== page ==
Winding Roads Around the World

When they said that all roads lead to Rome, they probably didn’t think about these winding roads. At first, it is not really possible to understand where these roads come from or lead to. The winding roads, or as some call them snake/snail roads have twists and curves that require the utmost attention of drivers but also give way to some impressive photography.

Passo Giau / Italy

Located on the Dolomites Mountain, Italy, the Giau Pass road is one of the winding roads in Europe. Giau Pass is more than 2,000 kilometers above sea level. The road’s construction finished in 1986 and it is fully paved but in winter, using winter tires is a must on this 20-kilometer-long winding road. Moreover, this pass was once the border between Venice and the Austrian Empire.

passo giau of winding roads

Irohazaka Road / Japan

Arguably, one of the most beautiful winding roads in the world, Irohazaka Road connects Nikko to the Okunikko region. The road is covered by trees that have a pink-green color in certain seasons. Irohazaka Road is actually a pair of roads that were the first toll roads in the 1960s. The roads have 48 slopes with sharp curves.

irohazaka winding road

Stelvio Pass / Italy

What some call the best driving road in the country, Stelvio Pass is another Italian winding road. The pass is more than 2,500 kilometers above sea level which makes the road the tallest paved road in the Eastern Alps. Furthermore, the Stelvio Pass is the finishing point of many cycling races as well. The road has been operational since the 19th century and the original road dates back to the times of the Austrian Empire.

stelvio pass another road from italy

Col de Turini / France

Col de Turini is not one of the highest winding roads but it is one of the most popular ones, especially for motorcyclists. This winding road is featured in every Monte Carlo Rally which is one of the oldest and biggest rallying contests. The road is a little more than 25 kilometers long and is also a popular route for cyclists as well.

col de turini of winding roads
Dimitri Weber

Big Gate Road / China

Although it looks beautiful and lush at first glance, the Big Gate Road is one of the most dangerous winding roads. The road is 11 kilometers long and it has exactly 99 turns. Moreover, this road leads to Tianmen Mountain which Buddhists call Heaven’s Gate. The Big Gate Road reaches so high that the temperature, and the times of sunrise, and sunset differ from the ground level.

tianmen mountain road

Trollstigen Road / Norway

Trollstigen is one of the most popular destinations in Norway. The road was opened as a tourist attraction in 1936 after 8 years of construction. Visitors can drive their cars, cycle, walk, or even camp on the road. As it can be understood from the name, people call this pass the Troll’s Road because according to legends, trolls live on these mountains and sometimes show themselves to the people on the road.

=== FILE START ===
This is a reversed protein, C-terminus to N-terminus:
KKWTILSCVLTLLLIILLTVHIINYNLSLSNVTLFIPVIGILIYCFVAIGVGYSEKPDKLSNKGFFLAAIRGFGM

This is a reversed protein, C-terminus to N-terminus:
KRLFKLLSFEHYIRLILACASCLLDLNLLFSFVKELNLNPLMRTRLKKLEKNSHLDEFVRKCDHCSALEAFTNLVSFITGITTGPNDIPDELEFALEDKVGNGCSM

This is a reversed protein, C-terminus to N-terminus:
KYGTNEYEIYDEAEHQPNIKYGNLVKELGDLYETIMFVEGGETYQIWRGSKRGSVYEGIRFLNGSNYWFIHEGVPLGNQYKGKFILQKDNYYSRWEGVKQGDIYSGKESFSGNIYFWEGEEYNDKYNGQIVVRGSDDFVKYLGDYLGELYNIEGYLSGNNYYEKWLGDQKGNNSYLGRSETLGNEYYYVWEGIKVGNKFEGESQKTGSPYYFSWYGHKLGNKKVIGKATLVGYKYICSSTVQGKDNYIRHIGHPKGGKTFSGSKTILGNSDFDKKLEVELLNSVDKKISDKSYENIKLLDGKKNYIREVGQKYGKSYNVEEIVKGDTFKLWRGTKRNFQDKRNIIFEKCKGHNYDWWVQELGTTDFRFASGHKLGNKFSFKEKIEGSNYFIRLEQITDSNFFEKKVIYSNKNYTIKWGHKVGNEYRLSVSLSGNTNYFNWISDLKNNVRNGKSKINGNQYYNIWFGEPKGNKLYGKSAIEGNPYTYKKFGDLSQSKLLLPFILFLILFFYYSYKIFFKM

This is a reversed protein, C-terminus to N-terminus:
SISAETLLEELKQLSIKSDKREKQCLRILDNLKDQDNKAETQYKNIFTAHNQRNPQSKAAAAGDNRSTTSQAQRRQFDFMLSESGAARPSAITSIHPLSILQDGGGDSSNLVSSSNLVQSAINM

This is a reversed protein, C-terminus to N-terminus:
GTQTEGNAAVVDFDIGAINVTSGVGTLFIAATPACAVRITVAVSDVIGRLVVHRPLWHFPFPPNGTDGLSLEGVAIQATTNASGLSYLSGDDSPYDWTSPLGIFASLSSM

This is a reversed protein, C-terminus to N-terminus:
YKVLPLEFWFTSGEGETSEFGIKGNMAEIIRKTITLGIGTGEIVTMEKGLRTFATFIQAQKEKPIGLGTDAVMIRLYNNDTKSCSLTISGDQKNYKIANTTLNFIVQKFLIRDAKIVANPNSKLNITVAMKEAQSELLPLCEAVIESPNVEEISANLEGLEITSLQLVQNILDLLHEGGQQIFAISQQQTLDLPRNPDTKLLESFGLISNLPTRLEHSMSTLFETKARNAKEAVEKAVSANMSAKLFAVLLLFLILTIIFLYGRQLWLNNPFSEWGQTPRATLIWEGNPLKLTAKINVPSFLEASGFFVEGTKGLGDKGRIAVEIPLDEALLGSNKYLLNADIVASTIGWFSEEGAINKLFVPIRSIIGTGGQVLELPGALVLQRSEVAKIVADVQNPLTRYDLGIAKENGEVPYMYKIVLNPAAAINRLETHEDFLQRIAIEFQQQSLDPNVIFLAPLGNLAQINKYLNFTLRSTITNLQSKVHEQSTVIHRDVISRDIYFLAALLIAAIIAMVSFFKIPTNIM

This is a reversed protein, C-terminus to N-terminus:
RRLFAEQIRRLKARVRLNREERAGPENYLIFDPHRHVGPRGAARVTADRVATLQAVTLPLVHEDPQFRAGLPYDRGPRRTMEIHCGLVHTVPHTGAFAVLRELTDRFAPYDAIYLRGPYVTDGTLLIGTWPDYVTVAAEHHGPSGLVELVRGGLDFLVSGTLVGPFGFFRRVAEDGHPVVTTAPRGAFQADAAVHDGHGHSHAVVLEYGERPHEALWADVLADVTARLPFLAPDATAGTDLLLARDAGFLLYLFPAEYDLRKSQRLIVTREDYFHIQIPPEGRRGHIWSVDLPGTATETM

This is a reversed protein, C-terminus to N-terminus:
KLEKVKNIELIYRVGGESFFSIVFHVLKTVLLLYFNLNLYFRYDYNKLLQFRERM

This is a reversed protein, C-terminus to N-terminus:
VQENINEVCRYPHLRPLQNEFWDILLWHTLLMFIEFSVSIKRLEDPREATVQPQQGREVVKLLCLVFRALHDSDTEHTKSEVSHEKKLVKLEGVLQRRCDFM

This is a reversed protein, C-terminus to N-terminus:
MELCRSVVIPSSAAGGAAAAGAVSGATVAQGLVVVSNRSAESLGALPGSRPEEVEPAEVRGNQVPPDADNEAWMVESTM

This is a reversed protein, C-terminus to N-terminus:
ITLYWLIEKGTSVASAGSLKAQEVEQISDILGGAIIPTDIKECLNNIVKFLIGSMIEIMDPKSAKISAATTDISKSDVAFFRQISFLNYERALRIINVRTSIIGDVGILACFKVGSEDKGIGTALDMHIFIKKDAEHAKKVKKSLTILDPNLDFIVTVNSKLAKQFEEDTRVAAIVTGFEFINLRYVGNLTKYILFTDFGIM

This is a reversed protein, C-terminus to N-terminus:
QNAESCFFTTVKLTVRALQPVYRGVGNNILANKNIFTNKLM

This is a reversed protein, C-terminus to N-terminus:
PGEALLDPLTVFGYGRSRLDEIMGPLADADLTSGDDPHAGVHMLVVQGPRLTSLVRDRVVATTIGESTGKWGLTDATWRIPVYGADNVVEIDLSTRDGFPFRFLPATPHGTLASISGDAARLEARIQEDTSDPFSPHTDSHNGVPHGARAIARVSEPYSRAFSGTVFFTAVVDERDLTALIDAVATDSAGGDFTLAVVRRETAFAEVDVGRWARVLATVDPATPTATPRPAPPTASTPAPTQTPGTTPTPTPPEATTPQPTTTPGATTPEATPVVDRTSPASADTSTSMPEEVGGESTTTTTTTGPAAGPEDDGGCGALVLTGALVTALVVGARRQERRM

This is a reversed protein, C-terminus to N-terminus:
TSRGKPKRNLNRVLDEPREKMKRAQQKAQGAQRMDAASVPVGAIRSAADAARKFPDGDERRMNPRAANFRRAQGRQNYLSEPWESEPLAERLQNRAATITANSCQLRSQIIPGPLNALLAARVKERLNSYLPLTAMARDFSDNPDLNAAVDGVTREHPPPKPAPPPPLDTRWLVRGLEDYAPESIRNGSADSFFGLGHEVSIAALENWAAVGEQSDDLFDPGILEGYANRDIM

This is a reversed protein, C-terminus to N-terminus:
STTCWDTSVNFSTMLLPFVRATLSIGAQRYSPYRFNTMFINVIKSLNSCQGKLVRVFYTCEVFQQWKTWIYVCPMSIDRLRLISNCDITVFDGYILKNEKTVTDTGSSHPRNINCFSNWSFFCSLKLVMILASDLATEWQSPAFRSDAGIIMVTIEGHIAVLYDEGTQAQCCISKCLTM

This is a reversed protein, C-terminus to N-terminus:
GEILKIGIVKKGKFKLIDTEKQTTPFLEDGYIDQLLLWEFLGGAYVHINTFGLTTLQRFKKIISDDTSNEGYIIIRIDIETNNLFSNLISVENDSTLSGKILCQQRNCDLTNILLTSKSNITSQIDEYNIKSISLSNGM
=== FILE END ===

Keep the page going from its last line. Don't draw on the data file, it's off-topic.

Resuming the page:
trollstigen road of winding roads

Los Caracoles Pass / Chile

Los Caracoles Pass, which translates into the Snails’ Road, is a winding road on the border of Chile and Argentina. These two countries share a border of more than 8,000 kilometers and most of it is on the peaks of the Andes. Los Caracoles Pass is just a short section of this huge border and while it looks impressive, it is quite dangerous. There are no pavements, barriers, or any safety measures along the road so drivers are advised to be highly cautious.

los caracoles pass of winding roads

Grimsel Pass / Switzerland

Grimsel Pass is one of those winding roads that fit perfectly with the nature around it. Stretching along for 38 kilometers, this road is one of the most popular Alpine roads in Europe. The road was built in the late 19th century and has been in service ever since. Although a popular destination for sure, the road is usually covered with snow from November to May which makes it impossible to pass.

grimsell pass of winding roads

The Panlong Ancient Road in China

The Panlong Ancient Road in China has over 600 hairpin corners. The highway is part of the original path of the Silk Road and climbs over 12,000ft. While most of the bends are under 180 degrees, there are some that will put your steering skills to the test as they reach a massive 270 degrees.